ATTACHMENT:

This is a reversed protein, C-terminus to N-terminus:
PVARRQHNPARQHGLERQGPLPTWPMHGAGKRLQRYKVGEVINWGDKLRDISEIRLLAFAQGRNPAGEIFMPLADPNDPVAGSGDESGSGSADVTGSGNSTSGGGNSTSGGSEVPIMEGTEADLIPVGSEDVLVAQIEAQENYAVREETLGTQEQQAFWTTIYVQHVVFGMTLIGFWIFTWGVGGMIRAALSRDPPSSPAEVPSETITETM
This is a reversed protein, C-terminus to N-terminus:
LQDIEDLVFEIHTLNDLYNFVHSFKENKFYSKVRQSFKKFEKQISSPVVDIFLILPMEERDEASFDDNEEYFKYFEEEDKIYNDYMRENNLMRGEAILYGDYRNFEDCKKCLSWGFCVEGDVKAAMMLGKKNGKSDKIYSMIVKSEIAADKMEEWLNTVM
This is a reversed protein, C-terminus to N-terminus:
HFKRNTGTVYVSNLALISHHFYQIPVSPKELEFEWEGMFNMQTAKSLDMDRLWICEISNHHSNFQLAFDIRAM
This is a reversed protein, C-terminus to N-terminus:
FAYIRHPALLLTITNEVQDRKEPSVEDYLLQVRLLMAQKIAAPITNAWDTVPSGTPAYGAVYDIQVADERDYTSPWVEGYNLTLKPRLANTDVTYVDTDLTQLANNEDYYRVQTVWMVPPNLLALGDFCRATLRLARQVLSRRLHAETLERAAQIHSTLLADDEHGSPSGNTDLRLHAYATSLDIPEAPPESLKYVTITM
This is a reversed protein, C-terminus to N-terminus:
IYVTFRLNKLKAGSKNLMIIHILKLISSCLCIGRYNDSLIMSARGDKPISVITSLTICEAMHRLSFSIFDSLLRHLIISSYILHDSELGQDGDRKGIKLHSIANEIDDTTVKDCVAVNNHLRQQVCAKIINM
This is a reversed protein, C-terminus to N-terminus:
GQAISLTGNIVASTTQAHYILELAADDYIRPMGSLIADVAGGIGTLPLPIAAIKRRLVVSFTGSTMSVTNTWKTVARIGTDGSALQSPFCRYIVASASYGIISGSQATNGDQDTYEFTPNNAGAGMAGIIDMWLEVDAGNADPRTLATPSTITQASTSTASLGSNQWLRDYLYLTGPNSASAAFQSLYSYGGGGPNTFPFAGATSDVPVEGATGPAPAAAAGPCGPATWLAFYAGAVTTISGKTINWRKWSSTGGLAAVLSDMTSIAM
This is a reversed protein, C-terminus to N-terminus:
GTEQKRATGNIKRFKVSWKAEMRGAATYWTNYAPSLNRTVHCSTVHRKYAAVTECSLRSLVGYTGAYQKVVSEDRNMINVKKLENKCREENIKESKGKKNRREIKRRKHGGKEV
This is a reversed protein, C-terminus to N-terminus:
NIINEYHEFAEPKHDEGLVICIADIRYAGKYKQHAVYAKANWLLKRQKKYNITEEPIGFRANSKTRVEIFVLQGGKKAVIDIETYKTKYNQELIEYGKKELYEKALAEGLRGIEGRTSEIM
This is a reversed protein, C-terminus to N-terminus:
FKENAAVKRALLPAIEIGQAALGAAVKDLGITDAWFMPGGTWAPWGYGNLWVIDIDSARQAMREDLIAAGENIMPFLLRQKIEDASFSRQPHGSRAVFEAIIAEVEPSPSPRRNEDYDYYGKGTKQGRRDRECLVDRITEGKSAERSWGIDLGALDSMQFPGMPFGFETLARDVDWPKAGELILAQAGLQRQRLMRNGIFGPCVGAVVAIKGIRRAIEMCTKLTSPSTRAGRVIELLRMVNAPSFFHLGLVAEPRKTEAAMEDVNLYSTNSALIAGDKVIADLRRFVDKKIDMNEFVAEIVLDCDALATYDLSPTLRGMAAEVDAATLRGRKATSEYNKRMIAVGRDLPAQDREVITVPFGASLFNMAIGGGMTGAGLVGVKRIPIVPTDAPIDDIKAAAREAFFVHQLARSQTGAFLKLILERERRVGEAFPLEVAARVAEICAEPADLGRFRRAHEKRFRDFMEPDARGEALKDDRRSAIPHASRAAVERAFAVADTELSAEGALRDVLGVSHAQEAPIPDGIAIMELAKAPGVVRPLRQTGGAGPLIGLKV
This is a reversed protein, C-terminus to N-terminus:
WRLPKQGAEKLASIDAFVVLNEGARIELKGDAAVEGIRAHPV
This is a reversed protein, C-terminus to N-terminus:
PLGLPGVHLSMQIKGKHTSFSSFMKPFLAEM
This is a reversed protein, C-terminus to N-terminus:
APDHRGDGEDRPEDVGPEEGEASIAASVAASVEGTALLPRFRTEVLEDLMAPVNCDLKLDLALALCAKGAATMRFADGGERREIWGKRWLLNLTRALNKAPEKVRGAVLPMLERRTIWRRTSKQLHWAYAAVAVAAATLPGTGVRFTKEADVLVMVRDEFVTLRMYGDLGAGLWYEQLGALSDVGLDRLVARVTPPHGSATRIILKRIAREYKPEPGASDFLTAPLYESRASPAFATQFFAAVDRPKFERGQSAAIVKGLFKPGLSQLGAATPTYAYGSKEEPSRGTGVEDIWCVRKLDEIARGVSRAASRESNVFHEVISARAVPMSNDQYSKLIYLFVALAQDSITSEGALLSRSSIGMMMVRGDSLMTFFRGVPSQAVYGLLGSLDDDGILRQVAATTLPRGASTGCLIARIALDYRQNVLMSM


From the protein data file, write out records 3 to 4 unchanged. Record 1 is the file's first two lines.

This is a reversed protein, C-terminus to N-terminus:
HFKRNTGTVYVSNLALISHHFYQIPVSPKELEFEWEGMFNMQTAKSLDMDRLWICEISNHHSNFQLAFDIRAM
This is a reversed protein, C-terminus to N-terminus:
FAYIRHPALLLTITNEVQDRKEPSVEDYLLQVRLLMAQKIAAPITNAWDTVPSGTPAYGAVYDIQVADERDYTSPWVEGYNLTLKPRLANTDVTYVDTDLTQLANNEDYYRVQTVWMVPPNLLALGDFCRATLRLARQVLSRRLHAETLERAAQIHSTLLADDEHGSPSGNTDLRLHAYATSLDIPEAPPESLKYVTITM